Except for facts that have been deduced through intuitional reasoning, little is known about Espanyo culture until near the end of the Great Lacuna, when written records begin to reappear. Most of Cottrite’s observations pertain to Hengliss culture and customs, which for him must have seemed exotic enough to be worthy of note.

Like all inter-historical Methgoan peoples, the Espanyos were quickly reduced to a tribal state after the population collapse of 2900 B.P.E. Warfare between Espanyo and Hengliss tribes soon became a normal part of life. Espanyo warlords battled for ascendancy over their brothers, and once united in ephemeral alliances produced under the dominance of one or another powerful individual, they had to fight off incursions from the Hengliss, who routinely raided the southern provinces, where more food was produced than the harsh northerly climates would allow.

The Espanyos, probably under the impetus of these repeated raids, tended to gather in larger cities than did the Hengliss. At the height of its power, for example, the city-state of Roksan, on the Rio Mendo, may have counted as many as 15,000 men, women, and children within its walls and in surrounding hamlets. That Brez Lhored of Grisham Lekvel’s army probably did not number more than about 5,000 (some believe it was much smaller; see R do M, History, 226–29) is a measure of the enormity of his accomplishment in subduing this formidable enemy. Espanyo territory, taken in its totality, was also much larger than the Hengliss’s: Espanyos occupied all of Socalia down to the Gulf of Socalia, all of Zoni, and most of Galifone, and they laid claim to (although could not occupy) the desert region called Vada. Much of the time, too, relations with neighbors in Mezgo, to the south and east, were conditionally friendly. This gave the Espanyo an enormous trade advantage over the Hengliss; archaeological studies have traced artifacts found at Roksan and Lek Doe to Mezgoan sites east of the Sehrra Máderes and to cultures prevalent in northern Ajentía, half a continent to the south (Aerubavelo do Zando Karlor, Trade Routes)!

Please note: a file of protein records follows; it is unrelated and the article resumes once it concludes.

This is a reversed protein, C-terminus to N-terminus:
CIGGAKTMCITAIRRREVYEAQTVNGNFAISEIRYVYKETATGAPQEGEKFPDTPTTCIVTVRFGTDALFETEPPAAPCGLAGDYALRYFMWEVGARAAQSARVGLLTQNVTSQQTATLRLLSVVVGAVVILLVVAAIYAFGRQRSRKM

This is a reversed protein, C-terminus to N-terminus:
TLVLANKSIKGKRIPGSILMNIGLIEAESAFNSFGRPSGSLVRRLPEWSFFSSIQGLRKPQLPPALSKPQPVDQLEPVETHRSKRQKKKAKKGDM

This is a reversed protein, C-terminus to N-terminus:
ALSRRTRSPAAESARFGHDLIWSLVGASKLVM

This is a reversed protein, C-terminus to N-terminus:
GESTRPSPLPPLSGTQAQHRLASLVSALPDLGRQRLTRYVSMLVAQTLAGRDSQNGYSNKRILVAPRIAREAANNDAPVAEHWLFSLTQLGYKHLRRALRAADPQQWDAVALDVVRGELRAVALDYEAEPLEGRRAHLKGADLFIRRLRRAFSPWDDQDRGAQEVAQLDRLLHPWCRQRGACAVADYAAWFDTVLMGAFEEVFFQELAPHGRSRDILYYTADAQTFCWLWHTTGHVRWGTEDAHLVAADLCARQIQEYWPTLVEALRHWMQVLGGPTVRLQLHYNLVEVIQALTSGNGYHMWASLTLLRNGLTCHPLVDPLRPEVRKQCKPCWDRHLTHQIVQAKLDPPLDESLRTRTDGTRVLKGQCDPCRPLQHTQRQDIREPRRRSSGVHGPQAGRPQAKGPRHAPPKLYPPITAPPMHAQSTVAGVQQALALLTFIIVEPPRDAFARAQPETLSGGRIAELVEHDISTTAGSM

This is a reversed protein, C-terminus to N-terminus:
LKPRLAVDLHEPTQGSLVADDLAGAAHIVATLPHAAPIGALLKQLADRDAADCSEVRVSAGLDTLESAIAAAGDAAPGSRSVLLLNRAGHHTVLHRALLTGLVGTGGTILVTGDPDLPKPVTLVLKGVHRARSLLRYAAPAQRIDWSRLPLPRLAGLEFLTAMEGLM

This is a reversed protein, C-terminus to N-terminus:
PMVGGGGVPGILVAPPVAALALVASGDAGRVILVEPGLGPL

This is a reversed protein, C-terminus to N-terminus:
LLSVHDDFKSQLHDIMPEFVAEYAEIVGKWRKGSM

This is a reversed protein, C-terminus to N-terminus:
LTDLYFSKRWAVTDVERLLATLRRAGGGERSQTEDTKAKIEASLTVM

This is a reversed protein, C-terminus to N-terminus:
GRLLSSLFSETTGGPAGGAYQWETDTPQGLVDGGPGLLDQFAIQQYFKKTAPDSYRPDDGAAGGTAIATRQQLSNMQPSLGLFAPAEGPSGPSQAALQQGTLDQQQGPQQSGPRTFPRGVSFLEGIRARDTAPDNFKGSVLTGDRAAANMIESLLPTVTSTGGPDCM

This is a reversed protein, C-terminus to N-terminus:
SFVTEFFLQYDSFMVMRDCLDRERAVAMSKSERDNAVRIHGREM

Thus during Cottrite’s lifetime the Espanyos were far more developed culturally than the northern tribes of Okan, A’o, and (certainly) Foshinden. Residents of Espanyo cities and towns had access to more and better material goods, food, and community support, although they were subject to the same Ice Age winters and waves of disease that afflicted their Hengliss rivals. An Espanyo city was part of a province ruled by an alacaldo, a warlord who likely obtained his power through inheritance and kept it by force. Cities and towns were governed by badróns, who were the alacaldo’s appointees, and by often bloated bureaucracies of underlings. Like a Hengliss kubna, an alacaldo commanded a train of influential local leaders who were expected to muster their followers into armies for the skirmishes and outright warfare that filled the summer months. These leaders united under a single regional brezidiente, who in some provinces was elected by the alacaldos and in others took power by main force (Bedro do Gindinor, Espanyo Military Origanization).

Ethnically, the Espanyos were related to the surrounding Mezgoan tribes, and of course it is from the unification of those two groups, during the early part of the present historical era, that our own people springs. They were similar in appearance to modern Methgoans, although possibly not as homogeneous: round-headed, often compact in build, with attractive dark hair and eyes—altogether rather handsome stock (Conelle-Dawen do Zan Varezgo, “Ethnology”). A sophisticated trade system, a tendency to form powerful centralized governments, and, late in the inter-historical period, an impetus to build and import elaborate gunpowder-driven weapons gave the Espanyo a cultural advantage over the Hengliss. After the Okan-A’oan alliance dissolved, it was only a matter of time before the inevitable occupation of all Western Methgoa. If the legendary Holiár do Cortazín had not appeared, a similar warlord would have taken his place in this process (B do G, 539-699).